…north of the city furthermore led to a theological flourishing both before and after the Great Fracture which so severely hobbled the Roman Papacy.

The name of the city itself is usually held to refer to the venerable maple trees for which region has been known since Classical times; most suggestive is modern Welsh mysarn "maple wood", but also compare Kentish mazre, Vascon mausòn "maple".

The author of the Mysarnos Codex has never been conclusively identified, and this book will not pretend to have done so; what is relatively certain is that it was composed—or at least first stored—at the Library of Saint George the Martyr, one of the largest buildings within the aforementioned church complex. What is frustrating is that we have access to extant and complete membership records for the various monasteries and other institutions in the area for almost the entire sixteenth century, and biographical information for many among them. Nonetheless, no mention is made by any of the surviving chronicles of the production of the Mysarnos Codex.

Originally comprising over two hundred illustrated vellum folios lined with incomprehensible but clearly meaningful symbols (at most 200 different glyphs—occasionally it can be difficult to tell if two glyphs are merely stylistic variations of each other or different glyphs entirely—appear through the entire codex), the text has baffled historians and linguists for centuries. The illustrations range from the utterly mundane to the fantastical; on either side of a spread one might see both a field of poppies and armoured men on the backs of four-winged dragons. Assuming the text must refer in some way to these depictions, many have tried to…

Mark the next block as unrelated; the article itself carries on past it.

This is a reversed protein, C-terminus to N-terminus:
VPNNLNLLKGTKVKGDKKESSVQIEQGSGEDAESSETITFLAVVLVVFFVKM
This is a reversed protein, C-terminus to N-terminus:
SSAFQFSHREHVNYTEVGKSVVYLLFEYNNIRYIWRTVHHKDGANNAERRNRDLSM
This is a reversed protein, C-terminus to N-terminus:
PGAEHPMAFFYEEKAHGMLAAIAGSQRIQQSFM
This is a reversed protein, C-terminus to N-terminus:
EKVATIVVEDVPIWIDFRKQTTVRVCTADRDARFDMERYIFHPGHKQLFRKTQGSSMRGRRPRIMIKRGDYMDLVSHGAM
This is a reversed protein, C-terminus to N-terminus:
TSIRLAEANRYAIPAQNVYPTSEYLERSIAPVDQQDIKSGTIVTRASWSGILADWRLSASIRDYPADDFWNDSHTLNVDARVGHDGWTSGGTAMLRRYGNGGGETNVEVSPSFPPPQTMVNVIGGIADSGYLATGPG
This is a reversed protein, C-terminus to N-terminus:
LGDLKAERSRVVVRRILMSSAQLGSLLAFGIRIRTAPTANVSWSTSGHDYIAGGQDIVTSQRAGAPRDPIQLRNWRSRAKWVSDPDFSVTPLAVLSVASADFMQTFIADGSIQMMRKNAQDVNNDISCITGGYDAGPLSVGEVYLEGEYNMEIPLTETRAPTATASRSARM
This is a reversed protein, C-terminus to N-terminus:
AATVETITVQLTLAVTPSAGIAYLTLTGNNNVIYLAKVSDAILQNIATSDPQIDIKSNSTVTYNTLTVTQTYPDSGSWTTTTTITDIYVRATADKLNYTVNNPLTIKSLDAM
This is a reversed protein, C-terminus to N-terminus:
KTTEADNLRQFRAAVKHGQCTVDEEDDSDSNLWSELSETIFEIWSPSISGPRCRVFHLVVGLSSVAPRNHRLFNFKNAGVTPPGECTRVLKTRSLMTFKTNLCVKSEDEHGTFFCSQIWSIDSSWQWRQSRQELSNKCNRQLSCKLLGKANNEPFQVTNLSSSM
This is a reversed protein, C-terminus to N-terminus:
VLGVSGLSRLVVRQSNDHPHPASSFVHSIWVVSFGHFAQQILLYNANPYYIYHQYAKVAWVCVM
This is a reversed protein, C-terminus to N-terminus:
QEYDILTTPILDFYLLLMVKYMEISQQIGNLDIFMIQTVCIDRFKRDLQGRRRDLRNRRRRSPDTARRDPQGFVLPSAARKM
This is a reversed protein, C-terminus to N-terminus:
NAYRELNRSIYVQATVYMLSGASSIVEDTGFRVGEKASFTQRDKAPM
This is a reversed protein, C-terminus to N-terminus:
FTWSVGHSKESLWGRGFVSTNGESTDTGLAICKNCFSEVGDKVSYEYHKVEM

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Re: Boral scratchpad

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Recipes in Review

cutting of part of a recipe book review, in translation to Borlish, out of the 17th March 1996 edition of the weekly Marsella newpaper Fiellas Dimenja (Sunday Sheets).

POR SONDAÇ: Zaquesc Select poll'Avegl Felaver, par Axel fi Magno
IN REVIEW: Selected Refreshments for the Social Bee, by Axel fi Magno

Y capel commet dant ag volum derran de fi Magno des sy rig a livr cocinancer Select nos affirm ig no scey ni festeul, crevoscr eurað ben raðunanç sengr eð amiabr stant inaðelibr par un ouçon sagaç des l'oc gið.